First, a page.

Picture a large-scale event like a music festival or road race, where thousands of people are packed into a small area. Managing this type of event requires a tremendous amount of communication and coordination between security and medical teams, volunteers, vendors and event planners. Strong communication can mean the difference between hosting a successful event and a disaster.
While cell phones may seem like the preferred communications technology for this type of event, the truth is that walkie talkies actually offer several advantages — and so they are still being widely used today, especially by law enforcement and emergency response teams. Walkie talkies, for instance, operate using radio frequencies instead of cell towers making them much more reliable. They are also more durable, secure and affordable.
The global walkie talkie market is actually booming and is set to grow at a compound annual growth rate (CAGR) of 9.47 percent from 2017 until 2021.
At Dallas Mcintosh Professional Services, where I work as a radio frequency and communications engineer, we help our clients by providing, distributing and managing walkie talkies for them. Some events can have upwards of 600 or more walkie talkies in operation at a single time.
As you can imagine, getting radios back at the end of an event can be an absolute nightmare — especially when people are tired and want to go home, and do not want to go through the hassle of returning something.
Our team was losing walkie talkies left and right, and so I needed to find a way to streamline the collection process. Two-way radios, after all very expensive and the ones that we are using (most often Motorola, Tait or Hytera) typically cost about $600 to replace. They are also very difficult to replace and not quite as simple as going on Amazon and finding a cheaper solution.
For my company, the value of a radio is actually worth more than this because of the potential revenue that each device holds. In other words, these items don’t sit for very long. They are turned around quickly, reprogrammed and passed along to another customer. So a single loss can have serious operational and financial implications.
To address the problem I created a spreadsheet and this worked fine at first, until other team members started helping and unintentionally deleting unrecoverable information. So, I decided to create a relational database in Microsoft Access.
This worked well, and allowed me to send emails to equipment users. However, it was still very buggy and far from user friendly.
I also struggled to find a cost-effective barcode scanner to interface with my database, and was left with a semi-working model that appeared to be working fine, but actually had many limitations.
In my mind, I envisioned a system that could be easily managed by using a mobile phone or tablet. After all, a smartphone camera is capable of scanning even the smallest of barcodes using autofocus.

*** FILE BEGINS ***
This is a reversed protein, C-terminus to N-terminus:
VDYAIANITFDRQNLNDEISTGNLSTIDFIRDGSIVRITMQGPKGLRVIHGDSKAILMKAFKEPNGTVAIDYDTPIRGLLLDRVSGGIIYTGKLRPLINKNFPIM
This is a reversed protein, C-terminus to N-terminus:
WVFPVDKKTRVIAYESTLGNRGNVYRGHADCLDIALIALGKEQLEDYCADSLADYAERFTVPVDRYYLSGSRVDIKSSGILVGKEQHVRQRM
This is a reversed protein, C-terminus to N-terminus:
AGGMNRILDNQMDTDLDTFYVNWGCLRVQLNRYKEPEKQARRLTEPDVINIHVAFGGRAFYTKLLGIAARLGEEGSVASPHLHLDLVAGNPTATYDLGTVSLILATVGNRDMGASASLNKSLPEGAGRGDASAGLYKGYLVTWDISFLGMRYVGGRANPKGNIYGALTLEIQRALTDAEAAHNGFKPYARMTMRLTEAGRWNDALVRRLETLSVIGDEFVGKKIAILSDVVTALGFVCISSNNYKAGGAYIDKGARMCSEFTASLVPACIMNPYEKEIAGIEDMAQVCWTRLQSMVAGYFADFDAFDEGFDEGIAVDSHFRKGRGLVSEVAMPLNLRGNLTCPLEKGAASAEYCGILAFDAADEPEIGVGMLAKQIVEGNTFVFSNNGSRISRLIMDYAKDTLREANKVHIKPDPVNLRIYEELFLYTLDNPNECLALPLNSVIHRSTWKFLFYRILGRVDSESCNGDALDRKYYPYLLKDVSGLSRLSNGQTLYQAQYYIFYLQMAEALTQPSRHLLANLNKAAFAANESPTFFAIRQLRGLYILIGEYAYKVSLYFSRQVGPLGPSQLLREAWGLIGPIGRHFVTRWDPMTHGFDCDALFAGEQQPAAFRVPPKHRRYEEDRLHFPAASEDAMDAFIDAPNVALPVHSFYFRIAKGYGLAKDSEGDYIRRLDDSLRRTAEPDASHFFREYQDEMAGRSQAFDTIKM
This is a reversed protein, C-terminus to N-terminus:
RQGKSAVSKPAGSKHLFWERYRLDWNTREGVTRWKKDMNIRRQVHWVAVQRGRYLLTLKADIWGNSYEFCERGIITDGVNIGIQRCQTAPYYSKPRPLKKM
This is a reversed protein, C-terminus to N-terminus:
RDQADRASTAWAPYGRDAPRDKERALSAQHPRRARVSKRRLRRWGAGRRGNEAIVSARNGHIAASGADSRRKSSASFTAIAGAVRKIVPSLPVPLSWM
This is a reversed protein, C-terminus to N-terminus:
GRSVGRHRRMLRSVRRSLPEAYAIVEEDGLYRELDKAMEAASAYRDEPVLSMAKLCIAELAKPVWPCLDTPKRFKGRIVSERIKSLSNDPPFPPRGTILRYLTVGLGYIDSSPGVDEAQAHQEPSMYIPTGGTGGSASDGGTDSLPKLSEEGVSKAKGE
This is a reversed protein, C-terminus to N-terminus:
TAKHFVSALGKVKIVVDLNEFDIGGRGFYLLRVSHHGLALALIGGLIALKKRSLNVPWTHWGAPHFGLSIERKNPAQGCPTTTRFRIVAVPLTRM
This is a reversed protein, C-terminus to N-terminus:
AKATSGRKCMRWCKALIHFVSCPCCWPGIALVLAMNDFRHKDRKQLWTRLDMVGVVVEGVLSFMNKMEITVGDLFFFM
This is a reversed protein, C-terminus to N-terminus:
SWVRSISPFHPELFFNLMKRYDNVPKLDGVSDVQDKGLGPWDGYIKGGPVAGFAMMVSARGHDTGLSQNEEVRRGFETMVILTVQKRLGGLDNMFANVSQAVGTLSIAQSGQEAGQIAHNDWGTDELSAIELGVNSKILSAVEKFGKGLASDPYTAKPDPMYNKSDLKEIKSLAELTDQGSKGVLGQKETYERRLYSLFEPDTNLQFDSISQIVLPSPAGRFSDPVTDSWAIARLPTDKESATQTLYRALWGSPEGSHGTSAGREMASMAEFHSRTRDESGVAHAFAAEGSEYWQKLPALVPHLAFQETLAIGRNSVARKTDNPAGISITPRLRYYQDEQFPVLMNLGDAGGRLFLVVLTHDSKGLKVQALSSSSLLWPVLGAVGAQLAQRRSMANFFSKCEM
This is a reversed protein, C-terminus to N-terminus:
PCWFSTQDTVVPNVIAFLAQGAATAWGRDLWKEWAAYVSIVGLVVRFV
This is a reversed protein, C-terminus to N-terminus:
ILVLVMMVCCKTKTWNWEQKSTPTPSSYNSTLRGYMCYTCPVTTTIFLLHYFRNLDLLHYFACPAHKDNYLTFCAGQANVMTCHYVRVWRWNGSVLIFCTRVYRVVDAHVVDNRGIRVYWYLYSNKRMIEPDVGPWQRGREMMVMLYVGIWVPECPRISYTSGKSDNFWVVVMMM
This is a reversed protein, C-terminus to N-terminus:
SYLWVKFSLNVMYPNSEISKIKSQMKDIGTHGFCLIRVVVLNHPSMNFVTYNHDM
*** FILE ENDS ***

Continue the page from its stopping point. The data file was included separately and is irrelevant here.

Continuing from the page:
The next step was to create an app even though I have little to no coding experience. So, I embarked upon a frantic Google search and I discovered AppSheet’s app maker platform.
AppSheet is unlike anything else I have experienced. It’s based on spreadsheets and is very simple to use. What’s interesting about AppSheet, too, is that it’s not just a service but a full-fledged community. Plus, the system is always improving. Just when I think AppSheet can’t get any better, the team introduces a new game-changing feature.
Here is an example of what I have been able to accomplish using AppSheet. I was recently working on a high profile event, where we had 620 radios issued. We lost only one using an app I made, which was tracked to the user and subsequently recovered.
The event that I am referring to was the 2017 International Association of Athletics (IAAF) World Championships, which took place this past summer in London Stadium. I was responsible for the radios and accessories, which were issued over a period of 6 weeks.
All of this was easily managed from my iPhone and it worked beautifully. The camera on the phone is the most effective barcode scanner I have ever used and the actions to call text and email kept me in contact with my clients and able to offer support while on the move. My colleagues were also able to monitor operations through a Web browser and proactively respond to issues like getting extra stock to me on-site.
Workflow emails kept the operation pretty much carbon neutral and paperless in the absence of the need for receipts. There was zero loss in assets at the end of the event, which is highly unusual on a large event.
Interest in the app has since led to me being in discussions with other suppliers on an exciting development, the details of which I cannot discuss for commercial reasons but watch this space!